Caffeine Infographic

According to a study, a glucose and caffeine combination can improve brain activity efficiency. Neural substrate for the combined effects of these 2 substances were identified making use of functional magnetic resonance imaging.

The main study results were that the 2 substances combined improve cognitive performance in terms of working memory and sustained attention by increasing brain activity efficiency in the brain regions responsible for these 2 functions. This supports the notion of a synergistic effect between 2 substances, in which the effect of each one is boosted by the other.

The researchers found that all those who consumed a combination of glucose and caffeine showed reduced activation in areas of the brain brain connected to the task in the left prefrontal cortex and the bilateral parietal cortex – 2 areas that actively take part in working memory and attention processes. Brain activity reduction and the fact that no drop in behavioural performance was seen during the task indicates that the brain is more efficient under the 2 substances’ combined effect, as fewer resources are needed for producing the same performance level compared to those individuals who had the placebo or who had only glucose or caffeine.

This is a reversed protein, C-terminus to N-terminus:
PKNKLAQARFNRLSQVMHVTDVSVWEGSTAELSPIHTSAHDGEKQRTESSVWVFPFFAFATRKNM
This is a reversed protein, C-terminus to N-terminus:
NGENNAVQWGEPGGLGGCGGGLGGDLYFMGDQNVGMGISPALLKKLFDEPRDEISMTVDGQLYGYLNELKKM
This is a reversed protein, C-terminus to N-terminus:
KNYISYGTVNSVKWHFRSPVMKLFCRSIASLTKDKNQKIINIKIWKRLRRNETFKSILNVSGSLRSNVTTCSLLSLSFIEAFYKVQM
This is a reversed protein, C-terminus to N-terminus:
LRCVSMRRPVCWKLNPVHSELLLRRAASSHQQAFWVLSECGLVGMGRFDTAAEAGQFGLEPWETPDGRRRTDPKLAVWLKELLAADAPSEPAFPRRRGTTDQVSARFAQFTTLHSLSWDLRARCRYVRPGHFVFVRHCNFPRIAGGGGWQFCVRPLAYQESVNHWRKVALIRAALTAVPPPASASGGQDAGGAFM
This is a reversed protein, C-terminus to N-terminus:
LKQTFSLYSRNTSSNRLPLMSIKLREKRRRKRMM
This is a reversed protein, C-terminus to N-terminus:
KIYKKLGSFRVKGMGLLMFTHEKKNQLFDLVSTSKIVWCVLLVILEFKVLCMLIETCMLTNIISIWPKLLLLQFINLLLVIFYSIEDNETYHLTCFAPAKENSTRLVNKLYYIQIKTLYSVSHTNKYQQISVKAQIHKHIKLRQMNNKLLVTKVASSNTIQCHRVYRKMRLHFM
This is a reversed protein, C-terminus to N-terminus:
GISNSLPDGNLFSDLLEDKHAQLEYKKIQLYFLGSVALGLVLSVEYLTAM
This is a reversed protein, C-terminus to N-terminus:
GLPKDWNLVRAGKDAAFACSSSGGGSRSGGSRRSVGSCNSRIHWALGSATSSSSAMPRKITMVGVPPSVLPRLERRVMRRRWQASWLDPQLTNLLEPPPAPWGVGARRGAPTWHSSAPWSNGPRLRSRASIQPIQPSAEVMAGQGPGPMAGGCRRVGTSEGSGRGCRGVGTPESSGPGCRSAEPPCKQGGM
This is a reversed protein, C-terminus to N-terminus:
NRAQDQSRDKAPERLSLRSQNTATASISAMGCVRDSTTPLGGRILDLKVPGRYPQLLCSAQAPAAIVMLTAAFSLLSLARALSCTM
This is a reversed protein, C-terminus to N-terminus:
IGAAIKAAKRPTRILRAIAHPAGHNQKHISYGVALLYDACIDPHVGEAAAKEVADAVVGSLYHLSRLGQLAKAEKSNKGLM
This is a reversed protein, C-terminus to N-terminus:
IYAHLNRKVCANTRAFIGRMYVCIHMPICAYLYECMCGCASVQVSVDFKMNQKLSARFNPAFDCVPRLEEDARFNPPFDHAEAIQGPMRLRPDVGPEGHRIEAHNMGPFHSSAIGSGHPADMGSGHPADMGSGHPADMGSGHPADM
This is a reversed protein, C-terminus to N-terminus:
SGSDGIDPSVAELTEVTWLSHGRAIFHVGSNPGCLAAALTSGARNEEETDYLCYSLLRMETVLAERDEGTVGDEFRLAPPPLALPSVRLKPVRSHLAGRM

The researchers made use of functional MRI for analysing brain activity during the n-back task, to evaluate basic capacities for improvement of everyday cognitive tasks, such as working memory and sustained attention. 40 healthy participants were tested after drinking a beverage with either glucose, caffeine, or a combination of the 2, or a placebo with only water.

Prior research by the same researchers on the effects of glucose and caffeine consumption showed improvements in declarative memory and attention span with no significant alteration of the subjective state of the individuals. The conclusions indicated that a glucose and caffeine combination has beneficial effects on attention and learning and on verbal memory consolidation, none of which were seen when consuming the substances separately.

Caffeine Infographic

References: PMID:21312288

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